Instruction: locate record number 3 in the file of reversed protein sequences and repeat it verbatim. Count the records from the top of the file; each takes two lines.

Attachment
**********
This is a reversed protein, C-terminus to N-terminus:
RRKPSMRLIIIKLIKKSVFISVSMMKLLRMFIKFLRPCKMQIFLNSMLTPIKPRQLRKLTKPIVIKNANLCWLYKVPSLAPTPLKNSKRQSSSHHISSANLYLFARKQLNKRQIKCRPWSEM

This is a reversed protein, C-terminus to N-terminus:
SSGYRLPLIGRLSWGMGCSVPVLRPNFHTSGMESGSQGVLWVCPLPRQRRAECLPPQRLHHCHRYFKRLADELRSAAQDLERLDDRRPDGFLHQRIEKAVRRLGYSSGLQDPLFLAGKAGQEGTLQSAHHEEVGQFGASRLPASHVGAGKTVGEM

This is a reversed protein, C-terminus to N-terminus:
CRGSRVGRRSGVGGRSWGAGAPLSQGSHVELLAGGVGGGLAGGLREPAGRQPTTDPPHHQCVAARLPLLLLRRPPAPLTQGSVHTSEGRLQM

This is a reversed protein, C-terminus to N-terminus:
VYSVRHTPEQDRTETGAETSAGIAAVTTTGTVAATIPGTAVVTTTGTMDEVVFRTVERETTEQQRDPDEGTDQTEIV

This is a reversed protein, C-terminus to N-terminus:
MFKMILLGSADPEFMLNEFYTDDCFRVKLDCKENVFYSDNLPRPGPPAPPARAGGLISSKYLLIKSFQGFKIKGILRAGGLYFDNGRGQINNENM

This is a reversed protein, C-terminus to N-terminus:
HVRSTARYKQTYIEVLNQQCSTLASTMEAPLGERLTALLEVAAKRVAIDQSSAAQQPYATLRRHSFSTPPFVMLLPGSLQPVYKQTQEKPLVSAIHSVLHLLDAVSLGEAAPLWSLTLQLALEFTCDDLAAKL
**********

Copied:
This is a reversed protein, C-terminus to N-terminus:
CRGSRVGRRSGVGGRSWGAGAPLSQGSHVELLAGGVGGGLAGGLREPAGRQPTTDPPHHQCVAARLPLLLLRRPPAPLTQGSVHTSEGRLQM